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#22 - 2012 Guide to Literary Agents by Chuck Sambuchino
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Blacks in Hispanic Literature: Critical Essays

Edited by Miriam DeCosta-Willis 

Blacks in Hispanic Literature is a collection of fourteen essays by scholars and creative writers from Africa and the Americas. Called one of two significant critical works on Afro-Hispanic literature to appear in the late 1970s, it includes the pioneering studies of Carter G. Woodson and Valaurez B. Spratlin, published in the 1930s, as well as the essays of scholars whose interpretations were shaped by the Black aesthetic. The early essays, primarily of the Black-as-subject in Spanish medieval and Golden Age literature, provide an historical context for understanding 20th-century creative works by African-descended, Hispanophone writers, such as Cuban Nicolás Guillén and Ecuadorean poet, novelist, and scholar Adalberto Ortiz, whose essay analyzes the significance of Negritude in Latin America. This collaborative text set the tone for later conferences in which writers and scholars worked together to promote, disseminate, and critique the literature of Spanish-speaking people of African descent. . . . Cited by a literary critic in 2004 as "the seminal study in the field of Afro-Hispanic Literature . . . on which most scholars in the field 'cut their teeth'."

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Greenback Planet: How the Dollar Conquered

the World and Threatened Civilization as We Know It

By H. W. Brands

In Greenback Planet, acclaimed historian H. W. Brands charts the dollar's astonishing rise to become the world's principal currency. Telling the story with the verve of a novelist, he recounts key episodes in U.S. monetary history, from the Civil War debate over fiat money (greenbacks) to the recent worldwide financial crisis. Brands explores the dollar's changing relations to gold and silver and to other currencies and cogently explains how America's economic might made the dollar the fundamental standard of value in world finance. He vividly describes the 1869 Black Friday attempt to corner the gold market, banker J. P. Morgan's bailout of the U.S. treasury, the creation of the Federal Reserve, and President Franklin Roosevelt's handling of the bank panic of 1933. Brands shows how lessons learned (and not learned) in the Great Depression have influenced subsequent U.S. monetary policy, and how the dollar's dominance helped transform economies in countries ranging from Germany and Japan after World War II to Russia and China today. He concludes with a sobering dissection of the 2008 world financial debacle, which exposed the power--and the enormous risks--of the dollar's worldwide reign.  The Economy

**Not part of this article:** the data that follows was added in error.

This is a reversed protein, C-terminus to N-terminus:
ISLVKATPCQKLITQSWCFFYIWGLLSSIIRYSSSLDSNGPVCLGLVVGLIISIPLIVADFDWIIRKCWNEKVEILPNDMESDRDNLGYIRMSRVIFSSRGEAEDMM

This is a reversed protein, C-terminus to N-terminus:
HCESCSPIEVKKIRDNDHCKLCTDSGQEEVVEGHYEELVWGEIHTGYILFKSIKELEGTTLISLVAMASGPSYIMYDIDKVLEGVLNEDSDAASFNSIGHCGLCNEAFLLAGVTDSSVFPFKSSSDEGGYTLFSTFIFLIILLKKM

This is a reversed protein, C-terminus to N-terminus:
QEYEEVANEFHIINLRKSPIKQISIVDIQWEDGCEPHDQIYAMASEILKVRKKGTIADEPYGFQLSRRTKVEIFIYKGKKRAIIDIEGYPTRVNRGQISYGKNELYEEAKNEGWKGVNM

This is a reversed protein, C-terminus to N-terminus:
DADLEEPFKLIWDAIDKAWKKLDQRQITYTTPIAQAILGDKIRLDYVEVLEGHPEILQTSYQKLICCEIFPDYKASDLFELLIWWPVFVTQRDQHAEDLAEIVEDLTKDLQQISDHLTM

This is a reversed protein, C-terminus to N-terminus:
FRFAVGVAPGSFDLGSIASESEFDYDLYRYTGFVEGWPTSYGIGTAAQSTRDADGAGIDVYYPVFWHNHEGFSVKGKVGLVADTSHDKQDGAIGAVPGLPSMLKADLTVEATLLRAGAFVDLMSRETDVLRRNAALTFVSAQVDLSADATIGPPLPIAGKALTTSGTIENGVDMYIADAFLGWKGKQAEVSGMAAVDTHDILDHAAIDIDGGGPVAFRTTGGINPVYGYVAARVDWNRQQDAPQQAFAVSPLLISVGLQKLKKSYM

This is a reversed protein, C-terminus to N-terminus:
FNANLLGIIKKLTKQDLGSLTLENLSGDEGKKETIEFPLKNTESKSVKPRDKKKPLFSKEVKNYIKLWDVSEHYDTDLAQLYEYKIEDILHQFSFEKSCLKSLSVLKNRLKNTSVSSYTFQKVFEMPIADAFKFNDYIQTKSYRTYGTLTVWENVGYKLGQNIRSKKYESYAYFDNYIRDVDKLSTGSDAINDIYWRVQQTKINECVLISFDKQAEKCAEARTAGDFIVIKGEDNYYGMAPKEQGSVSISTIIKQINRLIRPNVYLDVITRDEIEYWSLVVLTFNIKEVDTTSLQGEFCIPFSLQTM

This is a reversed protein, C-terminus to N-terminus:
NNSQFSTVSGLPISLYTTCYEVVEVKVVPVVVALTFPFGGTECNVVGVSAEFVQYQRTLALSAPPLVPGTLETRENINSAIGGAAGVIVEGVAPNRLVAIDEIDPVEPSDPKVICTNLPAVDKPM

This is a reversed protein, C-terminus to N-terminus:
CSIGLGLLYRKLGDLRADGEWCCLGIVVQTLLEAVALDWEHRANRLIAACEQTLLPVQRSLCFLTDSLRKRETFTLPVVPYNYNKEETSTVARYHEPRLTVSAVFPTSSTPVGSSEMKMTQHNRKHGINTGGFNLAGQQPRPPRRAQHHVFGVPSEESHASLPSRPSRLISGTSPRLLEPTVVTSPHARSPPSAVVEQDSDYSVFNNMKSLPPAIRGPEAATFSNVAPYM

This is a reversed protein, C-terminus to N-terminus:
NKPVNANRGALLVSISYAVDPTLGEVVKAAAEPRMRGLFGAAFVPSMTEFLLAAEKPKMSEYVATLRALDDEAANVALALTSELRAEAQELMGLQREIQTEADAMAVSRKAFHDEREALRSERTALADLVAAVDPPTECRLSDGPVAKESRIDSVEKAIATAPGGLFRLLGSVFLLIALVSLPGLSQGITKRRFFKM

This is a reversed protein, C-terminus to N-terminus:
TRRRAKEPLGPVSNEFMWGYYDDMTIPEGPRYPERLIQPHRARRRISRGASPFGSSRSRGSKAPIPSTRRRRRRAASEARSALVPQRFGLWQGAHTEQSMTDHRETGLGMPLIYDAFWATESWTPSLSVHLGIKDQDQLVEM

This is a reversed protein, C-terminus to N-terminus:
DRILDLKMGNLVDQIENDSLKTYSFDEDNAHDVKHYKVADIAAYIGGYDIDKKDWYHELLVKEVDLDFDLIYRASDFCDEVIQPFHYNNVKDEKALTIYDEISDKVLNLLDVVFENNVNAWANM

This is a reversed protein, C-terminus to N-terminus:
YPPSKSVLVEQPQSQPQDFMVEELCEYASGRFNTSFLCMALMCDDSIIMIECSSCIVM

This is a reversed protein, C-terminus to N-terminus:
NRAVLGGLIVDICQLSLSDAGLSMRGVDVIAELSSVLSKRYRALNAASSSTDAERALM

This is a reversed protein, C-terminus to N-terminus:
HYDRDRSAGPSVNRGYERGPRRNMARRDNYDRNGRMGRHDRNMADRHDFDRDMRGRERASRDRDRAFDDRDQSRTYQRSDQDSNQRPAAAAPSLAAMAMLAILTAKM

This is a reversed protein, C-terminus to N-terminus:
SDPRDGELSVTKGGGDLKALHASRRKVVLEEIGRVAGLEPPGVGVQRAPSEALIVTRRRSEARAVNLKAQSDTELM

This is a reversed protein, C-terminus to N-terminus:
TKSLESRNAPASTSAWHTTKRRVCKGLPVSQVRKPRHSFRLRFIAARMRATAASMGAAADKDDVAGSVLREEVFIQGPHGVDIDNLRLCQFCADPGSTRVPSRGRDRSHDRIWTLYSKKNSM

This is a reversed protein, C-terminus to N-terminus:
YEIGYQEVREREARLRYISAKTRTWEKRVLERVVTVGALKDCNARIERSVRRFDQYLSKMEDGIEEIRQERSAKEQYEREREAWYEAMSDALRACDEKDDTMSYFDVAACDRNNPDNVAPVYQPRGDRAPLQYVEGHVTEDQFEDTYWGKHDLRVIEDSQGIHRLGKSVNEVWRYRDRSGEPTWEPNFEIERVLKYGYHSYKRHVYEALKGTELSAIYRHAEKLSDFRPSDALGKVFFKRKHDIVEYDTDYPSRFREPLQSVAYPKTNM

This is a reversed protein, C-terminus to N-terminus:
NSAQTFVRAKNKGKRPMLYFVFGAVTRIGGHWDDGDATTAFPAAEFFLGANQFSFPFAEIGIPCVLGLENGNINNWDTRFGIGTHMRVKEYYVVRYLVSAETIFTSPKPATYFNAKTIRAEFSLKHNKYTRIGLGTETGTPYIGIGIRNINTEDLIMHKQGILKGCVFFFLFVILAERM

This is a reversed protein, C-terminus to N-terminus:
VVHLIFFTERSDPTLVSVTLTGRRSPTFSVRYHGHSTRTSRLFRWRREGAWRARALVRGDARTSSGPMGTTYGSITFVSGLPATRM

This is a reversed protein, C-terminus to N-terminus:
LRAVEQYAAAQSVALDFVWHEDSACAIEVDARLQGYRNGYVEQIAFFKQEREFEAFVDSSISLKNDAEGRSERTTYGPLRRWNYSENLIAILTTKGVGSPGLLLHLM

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The White Masters of the World

From The World and Africa, 1965

By W. E. B. Du Bois

W. E. B. Du Bois’ Arraignment and Indictment of White Civilization (Fletcher)

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Ancient African Nations

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Negro Digest / Black World

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The Death of Emmett Till by Bob Dylan  The Lonesome Death of Hattie Carroll  Only a Pawn in Their Game

Rev. Jesse Lee Peterson Thanks America for Slavery / George Jackson  / Hurricane Carter

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The Journal of Negro History issues at Project Gutenberg

The Haitian Declaration of Independence 1804  / January 1, 1804 -- The Founding of Haiti 

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update 16 February 2012